|Employee Development Equity Initiatives
|Engagement and Equity Implementation
|By the end of 2014, most city departments had received initial training and surveys on engagement and equity. Many departments created internal culture and engagement teams that have developed feedback tools, training for employees and internal newsletters. New Employee and Supervisor orientations now have a focus on the Racial Equity and Social Justice Initiative.
|Supervisor Manual Focus
|The City of Madison Supervisor Manual was reorganized to focus on the 4 pillars of the City’s Equity and Engagement model: building trust, equipping employees, developing employees and connecting to purpose. Each chapter provides tools for supervisors to help foster engagement and equity.
|A conference was provided for city leaders in November 2014 that included many topics important to equity and engagement. The conference focused on the leader’s critical role in advancing racial equity and social justice.
|Added HR structure
|A new Organizational Health and Development Unit has been created in order to manage the efforts of organizational development, employee assistance and wellness. This will enable the City to grow its equity and engagement initiatives.
Outcomes of Equity Efforts as of 2014
The report features several tables of data that illustrate the advancements in racial equity related to the City’s efforts. For example, in 2014, the City of Madison saw 14,418 applications come through its system, which is more applications than previous years. In 2014 there were 221 total job postings and 621 candidates hired. 28.05% of candidates who were referred to a department for an interview identified as people of color. This means that not only did a larger number of people of color apply, they were also successful in navigating the civil service application process and in getting an interview. In addition, more candidates of color have been hired since the introduction of NEOGOV in 2011, at 21.9%. NEOGOV data also showed that the number of women applying for city positions increased from 34.07% in 2013 to 36.3% in 2014. These and other accomplishments are further detailed in the report.
Initiatives for 2015
The Human Resources Department is continuing and expanding its racial equity efforts in 2015. The report offers further details on 2015 goals and initiatives, which include:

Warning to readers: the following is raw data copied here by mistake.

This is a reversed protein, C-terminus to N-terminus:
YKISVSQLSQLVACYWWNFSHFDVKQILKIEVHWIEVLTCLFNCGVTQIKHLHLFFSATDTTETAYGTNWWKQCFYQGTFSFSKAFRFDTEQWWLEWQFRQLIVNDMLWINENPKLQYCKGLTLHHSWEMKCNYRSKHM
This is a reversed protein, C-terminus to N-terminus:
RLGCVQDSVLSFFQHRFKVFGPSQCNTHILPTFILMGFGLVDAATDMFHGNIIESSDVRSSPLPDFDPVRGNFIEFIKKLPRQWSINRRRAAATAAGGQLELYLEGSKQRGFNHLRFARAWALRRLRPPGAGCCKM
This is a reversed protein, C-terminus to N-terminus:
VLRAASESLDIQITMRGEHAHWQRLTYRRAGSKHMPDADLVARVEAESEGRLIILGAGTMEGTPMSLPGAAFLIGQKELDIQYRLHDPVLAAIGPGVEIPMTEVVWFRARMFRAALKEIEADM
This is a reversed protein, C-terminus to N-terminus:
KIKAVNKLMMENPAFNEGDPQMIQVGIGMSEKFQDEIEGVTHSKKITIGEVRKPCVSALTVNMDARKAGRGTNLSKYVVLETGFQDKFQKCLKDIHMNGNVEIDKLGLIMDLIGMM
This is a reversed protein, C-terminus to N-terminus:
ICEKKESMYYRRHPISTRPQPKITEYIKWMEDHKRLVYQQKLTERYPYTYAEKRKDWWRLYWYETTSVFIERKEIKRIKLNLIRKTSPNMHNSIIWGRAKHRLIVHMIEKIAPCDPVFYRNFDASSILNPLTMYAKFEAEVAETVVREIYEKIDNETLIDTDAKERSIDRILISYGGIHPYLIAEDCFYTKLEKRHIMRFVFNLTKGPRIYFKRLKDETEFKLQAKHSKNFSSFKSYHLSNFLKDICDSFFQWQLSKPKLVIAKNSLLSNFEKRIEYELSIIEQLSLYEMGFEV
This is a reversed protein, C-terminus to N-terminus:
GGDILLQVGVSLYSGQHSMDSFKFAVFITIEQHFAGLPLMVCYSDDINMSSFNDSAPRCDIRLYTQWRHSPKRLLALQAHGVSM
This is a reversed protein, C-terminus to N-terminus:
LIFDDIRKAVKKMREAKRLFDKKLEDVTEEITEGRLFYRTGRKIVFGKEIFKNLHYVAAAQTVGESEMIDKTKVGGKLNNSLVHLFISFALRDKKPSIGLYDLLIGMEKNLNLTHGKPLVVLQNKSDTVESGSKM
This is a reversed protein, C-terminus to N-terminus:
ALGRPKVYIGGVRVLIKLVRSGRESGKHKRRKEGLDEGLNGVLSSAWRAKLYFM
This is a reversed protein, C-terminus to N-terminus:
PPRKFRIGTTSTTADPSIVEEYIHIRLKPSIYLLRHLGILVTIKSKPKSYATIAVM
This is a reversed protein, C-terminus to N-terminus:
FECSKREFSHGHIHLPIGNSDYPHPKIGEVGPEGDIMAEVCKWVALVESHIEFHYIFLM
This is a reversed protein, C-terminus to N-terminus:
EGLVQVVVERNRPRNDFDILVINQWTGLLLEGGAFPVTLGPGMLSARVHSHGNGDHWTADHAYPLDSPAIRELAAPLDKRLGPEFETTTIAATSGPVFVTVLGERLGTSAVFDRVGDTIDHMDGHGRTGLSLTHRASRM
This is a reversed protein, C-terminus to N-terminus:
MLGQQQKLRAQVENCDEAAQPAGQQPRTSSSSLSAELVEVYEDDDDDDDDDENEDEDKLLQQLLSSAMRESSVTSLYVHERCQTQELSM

- Developing a comprehensive on-boarding for all city employees that emphasizes focus on engagement and equity.
- Reviewing the HR annual work-plan with an equity lens
- Developing a Women’s Leadership Conference and continuing to critically examine the gender pay gap
- Offering a second leadership conference specifically emphasizing the leader’s role in advancing equity at the agency level
- Conducting training regarding Interest-Based Problem Solving, which aims to build more equitable distribution of decision making throughout the organization
- Performing a comprehensive review of training offerings to ensure alignment with engagement and equity
The 2014 Human Resources Equity Report
Erin spear-headed the idea of organizing this year’s annual Human Resources report specifically around HR’s equity efforts and utilizing the Government Alliance’s Public Sector Jobs publication as a guideline. The Department wanted the report to highlight the equity work it has been doing to an audience both internally and externally. As a result, the report has been shared with the Mayor’s Office, Common Council members, City Department leaders, as well as online for the public. HR hopes that having the report available online will help publicize the importance the City is placing on creating an equitable workforce and encourage diverse candidates to apply for City positions.
Michael says that putting the report together helped HR see the large amount of work it has already done, and that there is still a lot of work to do. It has also fostered excitement for what can accomplished in the future. Melissa remarked that HR’s accomplishments speak to the importance of data-driven goals, tracking goals over time, and utilizing racial equity tools. Melissa credits assistance from Julie Nelson and the Government Alliance for offering a formula for success.
To read the full report, visit the City of Madison’s HR website. The report is under the “What’s New” heading, in pdf format.
For more information on Madison’s racial equity efforts within the Human Resources department, contact Melissa Gombar: